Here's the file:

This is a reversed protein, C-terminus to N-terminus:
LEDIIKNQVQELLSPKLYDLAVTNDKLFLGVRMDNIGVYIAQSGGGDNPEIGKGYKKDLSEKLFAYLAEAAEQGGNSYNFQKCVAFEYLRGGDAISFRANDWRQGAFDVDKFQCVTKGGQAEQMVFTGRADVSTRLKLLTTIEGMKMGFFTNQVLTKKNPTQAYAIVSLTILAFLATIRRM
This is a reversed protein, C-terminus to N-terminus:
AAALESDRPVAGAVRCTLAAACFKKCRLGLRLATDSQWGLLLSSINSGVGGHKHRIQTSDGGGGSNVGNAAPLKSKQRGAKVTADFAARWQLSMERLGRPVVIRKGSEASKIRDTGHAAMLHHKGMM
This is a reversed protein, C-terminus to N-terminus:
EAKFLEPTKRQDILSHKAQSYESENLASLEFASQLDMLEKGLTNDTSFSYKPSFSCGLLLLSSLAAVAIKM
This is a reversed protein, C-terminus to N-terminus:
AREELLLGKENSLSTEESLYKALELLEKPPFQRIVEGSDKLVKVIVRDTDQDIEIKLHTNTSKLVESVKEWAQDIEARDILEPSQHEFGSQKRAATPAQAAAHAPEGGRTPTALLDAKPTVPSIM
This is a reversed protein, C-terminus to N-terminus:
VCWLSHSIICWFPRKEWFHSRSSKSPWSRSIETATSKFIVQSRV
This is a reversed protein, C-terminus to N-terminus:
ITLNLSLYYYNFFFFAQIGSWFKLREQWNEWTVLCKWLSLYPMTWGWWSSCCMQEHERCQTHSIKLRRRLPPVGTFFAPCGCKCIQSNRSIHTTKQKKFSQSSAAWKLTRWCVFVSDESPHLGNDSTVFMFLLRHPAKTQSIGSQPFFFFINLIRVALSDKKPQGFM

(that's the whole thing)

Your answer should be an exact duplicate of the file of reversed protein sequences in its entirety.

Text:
This is a reversed protein, C-terminus to N-terminus:
LEDIIKNQVQELLSPKLYDLAVTNDKLFLGVRMDNIGVYIAQSGGGDNPEIGKGYKKDLSEKLFAYLAEAAEQGGNSYNFQKCVAFEYLRGGDAISFRANDWRQGAFDVDKFQCVTKGGQAEQMVFTGRADVSTRLKLLTTIEGMKMGFFTNQVLTKKNPTQAYAIVSLTILAFLATIRRM
This is a reversed protein, C-terminus to N-terminus:
AAALESDRPVAGAVRCTLAAACFKKCRLGLRLATDSQWGLLLSSINSGVGGHKHRIQTSDGGGGSNVGNAAPLKSKQRGAKVTADFAARWQLSMERLGRPVVIRKGSEASKIRDTGHAAMLHHKGMM
This is a reversed protein, C-terminus to N-terminus:
EAKFLEPTKRQDILSHKAQSYESENLASLEFASQLDMLEKGLTNDTSFSYKPSFSCGLLLLSSLAAVAIKM
This is a reversed protein, C-terminus to N-terminus:
AREELLLGKENSLSTEESLYKALELLEKPPFQRIVEGSDKLVKVIVRDTDQDIEIKLHTNTSKLVESVKEWAQDIEARDILEPSQHEFGSQKRAATPAQAAAHAPEGGRTPTALLDAKPTVPSIM
This is a reversed protein, C-terminus to N-terminus:
VCWLSHSIICWFPRKEWFHSRSSKSPWSRSIETATSKFIVQSRV
This is a reversed protein, C-terminus to N-terminus:
ITLNLSLYYYNFFFFAQIGSWFKLREQWNEWTVLCKWLSLYPMTWGWWSSCCMQEHERCQTHSIKLRRRLPPVGTFFAPCGCKCIQSNRSIHTTKQKKFSQSSAAWKLTRWCVFVSDESPHLGNDSTVFMFLLRHPAKTQSIGSQPFFFFINLIRVALSDKKPQGFM